Development and psychometric testing of a British English version of the Disabilities Arm Shoulder and Hand Questionnaire
Hammond, A, Prior, Y and Tyson, S 2015, 'Development and psychometric testing of a British English version of the Disabilities Arm Shoulder and Hand Questionnaire' , Rheumatology, 54 (S1) .
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Background: The DASH (developed in Canada) is a widely used outcome measure for upper limb conditions, consisting of 30 items: 21 regarding daily activity and 9 regarding impact of condition. The aim of this study was to develop a British English DASH and psychometrically test it in a UK population of people with rheumatoid arthritis (RA). Methods: The Institute of Work and Health (IWH) cross-cultural adaptation methods were followed: forward translation to British English; synthesis; expert review of equivalence and cognitive debriefing. Psychometric testing included internal consistency (Cronbach’s alpha); test-retest reliability (ICC(2,1), and concurrent validity (Pearson/Spearman Correlations). Adults with RA were recruited from 17 Rheumatology out-patient departments, who completed two test booklets three weeks apart, including the DASH, Health Assessment Questionnaire (HAQ20), SF36v2 and numeric rating scales for disease activity, hand pain, general pain and fatigue. Results: During translation and equivalence review, changes to use plain English and British English terminology were made (eg “do” not “perform”; "jumper" rather than "pullover sweater"). 31 people with RA were interviewed (age=63.42 (SD12.04) years, RA duration= 15.71(SD12.61) years). All DASH items were considered understandable and relevant. 340 completed the test 1 booklet: 251 women, 89 men; mean age = 62 (SD12); RA duration=14.44 (SD11.73); average pain score = 5 (IQR 2-7) and 273 completed the re-test. Reliability was good: alpha =0.98; ICC(2,1) = 0.98 (95% CI 0.97, 0.98). Linear weighted kappa coefficients were mostly good (i.e. 0.61 - 0.77) for the activity items (Q1-21), although one (Q17) was marginally lower at 0.58. Coefficients for the symptom/self-image items (Q22-30) were generally lower and mostly moderate, ranging from 0.50 - 0.66. DASH concurrent validity was strong: HAQ20 rs = 0.91; SF36v2 Physical Function r=-0.84; SF36v2 Bodily Pain r = -0.71; hand pain r = 0.75; pain r = 0.70; fatigue r=0.64. The DASH discriminated between good, moderate and poor self-reported disease activity (p=0.001). The MDC95 DASH score = 9.26. There were no floor and ceiling effects. Conclusion: The British English version of the DASH required some modifications, but then was deemed appropriate by people with RA in the UK. It had good reliability and validity. A British English DASH is available for the first time. Results were comparable to DASH studies in RA in other countries.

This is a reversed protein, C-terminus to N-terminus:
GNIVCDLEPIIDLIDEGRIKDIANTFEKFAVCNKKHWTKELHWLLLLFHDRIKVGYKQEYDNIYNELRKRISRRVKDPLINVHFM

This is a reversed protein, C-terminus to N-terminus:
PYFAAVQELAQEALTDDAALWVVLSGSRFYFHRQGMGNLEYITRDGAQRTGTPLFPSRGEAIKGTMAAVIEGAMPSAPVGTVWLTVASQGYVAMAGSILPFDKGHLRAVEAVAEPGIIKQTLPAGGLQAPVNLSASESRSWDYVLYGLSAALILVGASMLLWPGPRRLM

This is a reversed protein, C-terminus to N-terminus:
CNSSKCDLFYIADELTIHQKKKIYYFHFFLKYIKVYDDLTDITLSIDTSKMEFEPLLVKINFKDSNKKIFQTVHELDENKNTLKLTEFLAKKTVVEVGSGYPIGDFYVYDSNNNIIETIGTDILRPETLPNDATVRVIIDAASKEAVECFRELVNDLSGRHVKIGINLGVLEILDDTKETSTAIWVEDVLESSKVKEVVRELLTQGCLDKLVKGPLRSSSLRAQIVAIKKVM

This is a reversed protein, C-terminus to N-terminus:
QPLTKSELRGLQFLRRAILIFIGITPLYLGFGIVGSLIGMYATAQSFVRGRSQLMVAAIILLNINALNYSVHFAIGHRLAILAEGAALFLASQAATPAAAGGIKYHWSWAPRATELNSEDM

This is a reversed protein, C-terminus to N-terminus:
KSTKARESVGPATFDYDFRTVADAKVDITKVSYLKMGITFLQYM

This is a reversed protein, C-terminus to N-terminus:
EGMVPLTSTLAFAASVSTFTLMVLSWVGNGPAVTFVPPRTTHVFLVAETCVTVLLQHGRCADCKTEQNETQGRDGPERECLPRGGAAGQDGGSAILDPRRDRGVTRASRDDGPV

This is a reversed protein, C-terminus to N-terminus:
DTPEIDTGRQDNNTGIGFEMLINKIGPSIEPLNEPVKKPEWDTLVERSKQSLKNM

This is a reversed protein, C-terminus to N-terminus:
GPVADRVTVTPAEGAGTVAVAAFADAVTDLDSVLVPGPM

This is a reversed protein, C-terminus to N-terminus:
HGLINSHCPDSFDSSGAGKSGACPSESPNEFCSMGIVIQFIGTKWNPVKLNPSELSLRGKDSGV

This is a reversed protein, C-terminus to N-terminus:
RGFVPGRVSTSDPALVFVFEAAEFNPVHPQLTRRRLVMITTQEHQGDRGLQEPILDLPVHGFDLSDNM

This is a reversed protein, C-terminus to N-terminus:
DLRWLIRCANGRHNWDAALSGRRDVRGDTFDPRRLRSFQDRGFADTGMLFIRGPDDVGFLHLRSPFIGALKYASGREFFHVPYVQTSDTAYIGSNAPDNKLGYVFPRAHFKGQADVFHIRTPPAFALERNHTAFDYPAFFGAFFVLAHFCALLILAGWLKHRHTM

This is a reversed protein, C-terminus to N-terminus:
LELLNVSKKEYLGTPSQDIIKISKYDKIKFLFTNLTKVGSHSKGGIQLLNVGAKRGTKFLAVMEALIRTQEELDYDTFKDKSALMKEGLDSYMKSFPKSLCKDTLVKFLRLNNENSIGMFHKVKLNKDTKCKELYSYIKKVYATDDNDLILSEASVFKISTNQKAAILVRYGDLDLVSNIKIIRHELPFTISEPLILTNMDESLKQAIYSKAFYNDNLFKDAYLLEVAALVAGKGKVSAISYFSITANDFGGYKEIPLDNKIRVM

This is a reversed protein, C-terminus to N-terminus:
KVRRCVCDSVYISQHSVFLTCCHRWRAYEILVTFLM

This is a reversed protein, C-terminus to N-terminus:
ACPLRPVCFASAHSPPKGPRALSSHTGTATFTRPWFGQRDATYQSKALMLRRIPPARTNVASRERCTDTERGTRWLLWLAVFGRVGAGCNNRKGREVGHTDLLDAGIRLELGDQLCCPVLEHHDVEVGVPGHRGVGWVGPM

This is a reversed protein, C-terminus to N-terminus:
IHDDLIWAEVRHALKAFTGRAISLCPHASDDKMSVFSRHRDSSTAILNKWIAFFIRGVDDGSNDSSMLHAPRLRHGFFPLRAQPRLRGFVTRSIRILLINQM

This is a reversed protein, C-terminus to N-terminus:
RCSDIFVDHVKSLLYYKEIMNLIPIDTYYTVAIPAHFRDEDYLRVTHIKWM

|Additional Information:||This is a conference abstract. The full content can be seen in the Abstract section of this deposit|
|Uncontrolled Keywords:||Patient reported outcome measure, hand assessment, rheumatoid arthritis|
|Themes:||Health and Wellbeing|
|Schools:||Schools > School of Health Sciences > Centre for Health Sciences Research|
|Journal or Publication Title:||Rheumatology|
|Publisher:||Oxford University Press|
|Funders:||Arthritis Research UK|
|Depositing User:||Professor Alison Hammond|
|Date Deposited:||12 Jun 2015 13:07|
|Last Modified:||12 Jun 2015 13:07|
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